A new documentary displaying the graphic nature of abortion leads liberal  movie critic Manohla Dargis to show some delicate sensibilities not previously on display, in her Wednesday Arts review  of "Lake of Fire," a documentary on abortion from British filmmaker Tony Kaye.
"I suggest the faint of heart skip the rest of this paragraph," she warned, before proceeding to relay the graphic details of an abortion aftermath from the film.
"Not everyone will agree about the abortion visuals, including, perhaps, those who worry that such explicit imagery can speak louder than any pro-abortion-rights argument. It's an understandable concern. Because they are filmed (the dead woman is immortalized in a still photograph), the abortions are unnerving, which is why I suggest that the faint of heart skip the rest of this paragraph. After the first operation, a second-trimester abortion, the doctor sorts through a tray of fetal parts, including a perfect-looking tiny hand and a foot, to make sure that nothing has been left inside the patient, which might lead to poisoning or even death. The doctor then holds up the severed fetal head. One eerily bulging eye looks as if it's staring into the camera and somehow at us.
"My initial and admittedly angry first thought about these images was that the director, Tony Kaye, was just resorting to shock tactics. The film doesn't employ narration or on-screen texts that reveal his views on abortion; instead, there are 152 minutes of talking-head testimonials, on-the-street interviews and archival and new visuals. This means that you have to pay extra-special attention to his filmmaking choices, to the way he juxtaposes sights and sounds and who gets to speak and when.
"His choices can be baffling. The ludicrous opening credits (anguished music, candles shaped like praying hands) could be straight out of a cheap horror flick, though the later presence of heavyweights like Noam Chomsky  points to more sober ambitions."
Calling left-wing anti-American Noam Chomsky a "heavyweight" is pretty baffling as well, and so is Dargis's inconsistent judgment on what kind of images are anger-inducing "shock tactics" and which are "galvanizing" and "worth a thousand words." One clue - it seems to depend mightily on whether or not said images give an emotional assist to the pro-choice side.
"A few of the more vivid characters, specifically religious extremists who believe that America should be a Christian nation and that abortion providers should be executed alongside homosexuals, adulterers and blasphemers, are, well, something else. Intentionally or not, Mr. Kaye has made a documentary that vividly delineates how religious-fundamentalist terrorists take root in a country, slide around the law and gain legitimacy (martyrdom), and how those who profess to love God can justify murder.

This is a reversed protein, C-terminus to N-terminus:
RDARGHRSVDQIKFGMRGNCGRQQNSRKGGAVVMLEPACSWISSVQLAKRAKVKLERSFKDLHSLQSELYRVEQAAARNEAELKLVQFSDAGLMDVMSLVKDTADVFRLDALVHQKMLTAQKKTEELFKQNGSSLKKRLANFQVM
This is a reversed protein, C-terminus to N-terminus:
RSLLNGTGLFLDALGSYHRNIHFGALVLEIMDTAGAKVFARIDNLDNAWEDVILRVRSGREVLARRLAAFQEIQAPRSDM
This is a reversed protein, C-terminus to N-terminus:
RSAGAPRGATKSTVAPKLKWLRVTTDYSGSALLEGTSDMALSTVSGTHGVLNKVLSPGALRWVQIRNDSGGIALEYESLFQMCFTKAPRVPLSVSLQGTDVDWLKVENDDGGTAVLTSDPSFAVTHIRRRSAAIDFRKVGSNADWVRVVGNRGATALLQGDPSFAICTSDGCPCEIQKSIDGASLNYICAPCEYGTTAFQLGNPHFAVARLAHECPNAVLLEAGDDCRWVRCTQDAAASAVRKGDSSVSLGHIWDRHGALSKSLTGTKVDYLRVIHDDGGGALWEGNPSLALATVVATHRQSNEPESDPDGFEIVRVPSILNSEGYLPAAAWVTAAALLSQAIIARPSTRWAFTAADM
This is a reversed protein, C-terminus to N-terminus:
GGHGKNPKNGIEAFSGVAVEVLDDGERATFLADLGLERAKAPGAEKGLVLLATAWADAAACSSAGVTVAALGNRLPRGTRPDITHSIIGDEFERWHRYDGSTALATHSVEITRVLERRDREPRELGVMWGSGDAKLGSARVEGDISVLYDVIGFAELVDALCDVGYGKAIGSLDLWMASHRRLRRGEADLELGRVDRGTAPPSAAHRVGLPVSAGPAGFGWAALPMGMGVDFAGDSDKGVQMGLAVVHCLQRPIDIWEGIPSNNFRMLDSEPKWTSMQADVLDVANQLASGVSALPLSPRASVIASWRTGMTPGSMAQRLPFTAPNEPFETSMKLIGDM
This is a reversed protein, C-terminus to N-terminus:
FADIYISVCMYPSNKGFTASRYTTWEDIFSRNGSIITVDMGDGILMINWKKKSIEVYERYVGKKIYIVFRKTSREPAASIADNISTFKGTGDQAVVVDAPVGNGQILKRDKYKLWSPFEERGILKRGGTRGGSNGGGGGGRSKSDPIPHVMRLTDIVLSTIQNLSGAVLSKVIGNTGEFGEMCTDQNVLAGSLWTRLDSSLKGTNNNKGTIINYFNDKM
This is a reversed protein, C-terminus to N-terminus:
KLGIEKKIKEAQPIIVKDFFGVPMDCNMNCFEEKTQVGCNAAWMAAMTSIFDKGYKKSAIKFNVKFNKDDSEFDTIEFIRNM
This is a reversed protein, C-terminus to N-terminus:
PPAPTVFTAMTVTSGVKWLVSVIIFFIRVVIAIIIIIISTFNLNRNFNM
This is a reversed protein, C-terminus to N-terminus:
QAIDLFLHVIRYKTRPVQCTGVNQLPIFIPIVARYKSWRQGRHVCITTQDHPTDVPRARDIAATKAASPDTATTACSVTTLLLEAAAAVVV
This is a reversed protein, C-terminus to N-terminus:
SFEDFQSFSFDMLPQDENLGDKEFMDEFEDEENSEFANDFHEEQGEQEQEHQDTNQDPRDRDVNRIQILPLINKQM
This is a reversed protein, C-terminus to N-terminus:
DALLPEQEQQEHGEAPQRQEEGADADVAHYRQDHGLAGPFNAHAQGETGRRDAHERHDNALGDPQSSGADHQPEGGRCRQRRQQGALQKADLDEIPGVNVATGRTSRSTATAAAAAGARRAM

"Which leads me back to some of the more shocking images in 'Lake of Fire.' It's possible that Mr. Kaye opted to show several abortions because he wanted viewers, particularly those sympathetic to a woman's right to abortion, to understand what stirs some people not just to action, but also to kill doctors. If nothing else, the first abortion in the film (of a 20-week-old fetus, though that information is not in the film) reinforces what an abstraction the term pro-choice really is. Abortion does end the life of something. The fight, of course, is over what that something is - an embryo, a baby, God's creation, a blob of cells - and who has dominion over it and the fully formed human being carrying that something inside her body.
"I wish there were more of those fully formed human beings in 'Lake of Fire,' which has an awful lot of men talking about what women should and should not do with their bodies. There are women here, to be sure, though it may be instructive that one of the most memorable female voices belongs to an unreliable witness who talks about seeing 'babies' stacked in an abortion-clinic freezer. Mr. Kaye follows this startling testimonial with otherworldly and unidentified images of intact late-term fetuses or babies or maybe even dolls. Because I couldn't tell what I was looking at, I asked the film's distributor. According to the company, these images had been given to Mr. Kaye by members of the anti-abortion group Operation Rescue.
"One lesson of 'Lake of Fire' is the galvanizing power of the visual image. Sometimes a picture is worth a thousand words, and sometimes pictures are not enough. Although the film doesn't identify her, the dead woman in the photograph that Mr. Kaye shows us late in the film is Gerri Santoro. In 1964, when abortion was not yet a constitutional right, she and a male lover checked into a Connecticut motel room, where he tried to perform an abortion. She had become pregnant and feared that her estranged husband, who beat her and their children, would find out. Something went wrong, and the lover fled. Ms. Santoro died, smeared in blood, defeated, naked and alone. Before she was a symbol, she was a person."